An essay about Muir as an educator and propagandist, an advocate seeing to influence public thinking and political decisions. The author points out how his "words fire the energy and the conviction of the ecologists of the 1970's... John Muir's record of fighting for our wilderness reminds us today that in our own ways, with our own voices and pens, we can each serve as a John Muir...

Holmes, Steve, "Blessed Home: Nature, Religion, Science, and Human Relationship in the Early Life of John Muir," doctoral dissertation 6/96. See American Quarterly (Vol. 48, Issue 4, p. 761.)

Huber, J. Parker, "John Muir's Menu," Sierra (Vol. 79, Issue 6, p. 66, Nov/Dec 1994.)
A light-hearted musing of our naturalist's famously spare diet while in the wilderness. With spiritual beauty bread, who needs trail mix?

Leshuk, Dave, "John Muir's Wisconsin Days: The Naturalist's Wisconsin roots anchored his later actions"
Wisconsin Natural Resources (Vol. 12, No. 3, May/June 1988).
Describes the importance of the Wisconsin influence on Muir's philosophy and actions, belying the common misconception of Muir as important only for Californians.

Limbaugh, Ronald H., "John Muir and Modern Environmental Education"
California History (Vol. 71, No. 2, Summer, 1992).
Thoughts on what environmental educators can learn from John Muir in a modern world fraught with environmental problems, including a description of six "rules" for environmental education, derived from the life and writings of John Muir, written by a Professor of History and the Director of the John Muir Center for Regional Studies at the University of the Pacific. .

Limbaugh, Ronald H., "John Muir and the Mining Industry," Mining History Journal 3 (1996), 61-66.

Martin, Michelle, "Who Was John Muir?"
Hi Sierran (Newsletter of the Sierra Club San Diego Chapter) (April, 1991)
A short introduction to Muir, with an interesting black and white sketch Muir portrait.

McKibbin, Bill, "The Walk that Changed America"
Conde Nast Traveler (Vol. 30, No. 9, pg. 132. 14 pp., Photos: 17 color, 1 black and white.
A wonderful description of Muir's 1,000 mile walk to the Gulf of Mexico as it was in Muir's time and as it is today. Beautiful color photography highlights this piece, as does a poignant listing of endangered species in the region compiled from the U.S. Biological Service.

Meyer, John M., "Gifford Pinchot, John Muir, and the Boundaries of Politics in American Thought,"
Polity (Vol. 30, No. 2, Winter 1997), p. 267.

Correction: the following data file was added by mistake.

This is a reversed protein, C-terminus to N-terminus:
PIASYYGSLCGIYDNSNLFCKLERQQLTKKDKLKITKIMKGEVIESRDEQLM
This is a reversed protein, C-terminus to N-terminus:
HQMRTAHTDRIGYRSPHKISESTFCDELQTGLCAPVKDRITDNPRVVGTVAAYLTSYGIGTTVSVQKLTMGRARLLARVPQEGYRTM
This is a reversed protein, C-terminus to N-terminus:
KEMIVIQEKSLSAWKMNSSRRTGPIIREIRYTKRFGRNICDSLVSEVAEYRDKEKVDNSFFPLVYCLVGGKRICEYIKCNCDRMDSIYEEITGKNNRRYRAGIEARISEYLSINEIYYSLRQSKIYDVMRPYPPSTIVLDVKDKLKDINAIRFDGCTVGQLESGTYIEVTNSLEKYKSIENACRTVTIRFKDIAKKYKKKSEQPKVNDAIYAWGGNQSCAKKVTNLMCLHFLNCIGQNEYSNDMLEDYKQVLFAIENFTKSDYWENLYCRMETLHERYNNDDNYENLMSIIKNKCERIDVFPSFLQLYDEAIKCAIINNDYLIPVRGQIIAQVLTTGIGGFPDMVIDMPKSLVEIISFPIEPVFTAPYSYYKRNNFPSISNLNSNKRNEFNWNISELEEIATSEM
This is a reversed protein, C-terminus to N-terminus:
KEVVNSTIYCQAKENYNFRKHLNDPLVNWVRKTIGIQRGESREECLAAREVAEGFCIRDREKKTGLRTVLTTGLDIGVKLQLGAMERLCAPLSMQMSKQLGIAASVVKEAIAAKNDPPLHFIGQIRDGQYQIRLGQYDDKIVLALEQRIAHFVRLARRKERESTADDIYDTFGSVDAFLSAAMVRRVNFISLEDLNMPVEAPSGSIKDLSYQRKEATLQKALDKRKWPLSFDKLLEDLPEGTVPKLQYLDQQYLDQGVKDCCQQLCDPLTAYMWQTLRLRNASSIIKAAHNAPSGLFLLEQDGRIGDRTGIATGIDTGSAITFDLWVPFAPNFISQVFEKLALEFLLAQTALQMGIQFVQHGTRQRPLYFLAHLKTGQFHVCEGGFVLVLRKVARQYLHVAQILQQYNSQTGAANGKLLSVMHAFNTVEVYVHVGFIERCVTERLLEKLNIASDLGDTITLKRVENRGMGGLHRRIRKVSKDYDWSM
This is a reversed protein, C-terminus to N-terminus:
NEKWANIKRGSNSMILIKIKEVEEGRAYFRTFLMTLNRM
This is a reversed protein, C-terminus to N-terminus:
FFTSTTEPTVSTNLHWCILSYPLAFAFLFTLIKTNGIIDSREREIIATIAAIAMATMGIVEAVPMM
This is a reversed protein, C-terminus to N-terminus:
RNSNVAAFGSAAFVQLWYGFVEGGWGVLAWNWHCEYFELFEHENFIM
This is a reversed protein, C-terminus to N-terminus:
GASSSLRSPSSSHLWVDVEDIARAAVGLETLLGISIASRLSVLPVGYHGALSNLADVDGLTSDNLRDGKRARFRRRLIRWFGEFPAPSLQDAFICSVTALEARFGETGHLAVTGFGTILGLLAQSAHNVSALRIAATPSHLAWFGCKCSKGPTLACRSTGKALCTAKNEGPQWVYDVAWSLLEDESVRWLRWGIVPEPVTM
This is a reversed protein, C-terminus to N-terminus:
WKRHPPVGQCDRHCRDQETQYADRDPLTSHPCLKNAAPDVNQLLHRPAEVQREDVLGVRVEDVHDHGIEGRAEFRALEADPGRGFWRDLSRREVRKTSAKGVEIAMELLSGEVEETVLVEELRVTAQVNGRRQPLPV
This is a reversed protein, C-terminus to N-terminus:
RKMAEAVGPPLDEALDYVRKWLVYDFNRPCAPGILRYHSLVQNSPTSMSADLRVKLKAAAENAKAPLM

Orsi, Richard, "Wilderness Saint" and "Robber Baron: The Anomalous Partnership of John Muir and the Southern Pacific Company for the Preservation ofYosemite National Park,"
Pacific Historian (Vol. 29, (2-3): 136-56 (1985)).

Parshall, Gerald, "A Knight in the Wilderness: Sierra Club founder John Muir launched a movement a century ago" 2 pp.
U.S. News and World Report , July 20, 1992
Available online from the following fee-based systems:
Encarta Online Library
Electric Library
Recognizing the Centennial of the Sierra Club, an outstanding brief article showing the importance of Muir to the modern environmental movement.

Perrottet, Tony, John Muir's Yosemite: The father of the conservation movement found his calling on a visit to the California wilderness
Smithsonian, July 2008
Evocative article describing Muir's special involvement in Yosemite, with many quotes from Muir experts like Bonnie Gisel, curator of the Sierra Club's LeConte Memorial Lodge.

Peterson, Robert, "John Muir: Protector of the Wilderness"
Boy's Life Vol. 84, (February 1, 1994) p. 28. Encarta Online Library
A short introduction, with photographs, for young readers

Scott, Phyllis, "John Muir National Historic Site,"
Travel Holiday (Vol. 179, Issue 4, P. 17, May, 1996).

Smith, Michael L., "Clarence King and John Muir: Ways of Seeing Mountains"
The Californians (March/April 1990), p. 36.
An analysis of the differing perspectives of two noted mountaineers. King had a macho style, while Muir emphasized nature's harmony and benevolence.

Smith, Michael B., "The Value of a tree: public devates of John Muir and Gifford Pinchot"
The Historian Vol. 60, no. 4, p. 757 (June 22 1998) Available online from the following fee-based system: Encarta Online Library